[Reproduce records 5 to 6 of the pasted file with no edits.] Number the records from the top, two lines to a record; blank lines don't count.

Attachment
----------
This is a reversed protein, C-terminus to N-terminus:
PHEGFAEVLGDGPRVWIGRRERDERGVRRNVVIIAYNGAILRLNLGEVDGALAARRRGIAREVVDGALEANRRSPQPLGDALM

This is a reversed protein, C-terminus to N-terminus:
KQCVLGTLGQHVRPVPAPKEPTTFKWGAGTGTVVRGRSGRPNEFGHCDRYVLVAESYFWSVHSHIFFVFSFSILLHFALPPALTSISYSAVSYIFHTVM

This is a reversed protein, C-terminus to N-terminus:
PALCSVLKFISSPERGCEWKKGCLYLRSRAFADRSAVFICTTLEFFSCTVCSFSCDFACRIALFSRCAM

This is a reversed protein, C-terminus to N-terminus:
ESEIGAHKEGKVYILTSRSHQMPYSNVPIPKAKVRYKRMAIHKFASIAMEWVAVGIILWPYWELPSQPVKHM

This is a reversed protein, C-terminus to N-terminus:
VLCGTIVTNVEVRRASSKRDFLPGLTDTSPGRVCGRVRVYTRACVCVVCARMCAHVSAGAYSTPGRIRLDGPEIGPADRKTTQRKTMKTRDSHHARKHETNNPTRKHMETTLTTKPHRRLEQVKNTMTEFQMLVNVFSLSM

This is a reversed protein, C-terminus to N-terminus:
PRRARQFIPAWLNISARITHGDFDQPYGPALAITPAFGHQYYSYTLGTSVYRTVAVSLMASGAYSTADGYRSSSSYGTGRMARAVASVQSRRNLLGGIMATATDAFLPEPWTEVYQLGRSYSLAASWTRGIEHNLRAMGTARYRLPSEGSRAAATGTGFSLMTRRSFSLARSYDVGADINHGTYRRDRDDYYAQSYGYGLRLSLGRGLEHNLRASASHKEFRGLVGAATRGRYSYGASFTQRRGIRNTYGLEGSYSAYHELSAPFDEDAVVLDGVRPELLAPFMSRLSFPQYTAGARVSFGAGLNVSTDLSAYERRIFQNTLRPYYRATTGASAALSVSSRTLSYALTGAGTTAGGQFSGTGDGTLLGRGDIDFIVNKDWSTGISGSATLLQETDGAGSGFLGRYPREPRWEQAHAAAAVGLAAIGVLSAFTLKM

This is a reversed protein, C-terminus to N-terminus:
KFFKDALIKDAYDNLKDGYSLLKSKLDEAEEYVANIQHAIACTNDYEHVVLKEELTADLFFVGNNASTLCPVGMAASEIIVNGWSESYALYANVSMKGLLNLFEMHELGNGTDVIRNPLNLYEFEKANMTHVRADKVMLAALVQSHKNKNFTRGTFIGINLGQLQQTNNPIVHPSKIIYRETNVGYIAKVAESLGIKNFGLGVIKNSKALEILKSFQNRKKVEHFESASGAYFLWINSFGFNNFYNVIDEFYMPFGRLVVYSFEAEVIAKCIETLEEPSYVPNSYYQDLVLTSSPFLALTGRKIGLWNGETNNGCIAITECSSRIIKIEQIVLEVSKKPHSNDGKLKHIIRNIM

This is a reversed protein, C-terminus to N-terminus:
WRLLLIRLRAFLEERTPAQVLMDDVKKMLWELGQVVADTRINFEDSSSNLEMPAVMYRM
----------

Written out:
This is a reversed protein, C-terminus to N-terminus:
VLCGTIVTNVEVRRASSKRDFLPGLTDTSPGRVCGRVRVYTRACVCVVCARMCAHVSAGAYSTPGRIRLDGPEIGPADRKTTQRKTMKTRDSHHARKHETNNPTRKHMETTLTTKPHRRLEQVKNTMTEFQMLVNVFSLSM

This is a reversed protein, C-terminus to N-terminus:
PRRARQFIPAWLNISARITHGDFDQPYGPALAITPAFGHQYYSYTLGTSVYRTVAVSLMASGAYSTADGYRSSSSYGTGRMARAVASVQSRRNLLGGIMATATDAFLPEPWTEVYQLGRSYSLAASWTRGIEHNLRAMGTARYRLPSEGSRAAATGTGFSLMTRRSFSLARSYDVGADINHGTYRRDRDDYYAQSYGYGLRLSLGRGLEHNLRASASHKEFRGLVGAATRGRYSYGASFTQRRGIRNTYGLEGSYSAYHELSAPFDEDAVVLDGVRPELLAPFMSRLSFPQYTAGARVSFGAGLNVSTDLSAYERRIFQNTLRPYYRATTGASAALSVSSRTLSYALTGAGTTAGGQFSGTGDGTLLGRGDIDFIVNKDWSTGISGSATLLQETDGAGSGFLGRYPREPRWEQAHAAAAVGLAAIGVLSAFTLKM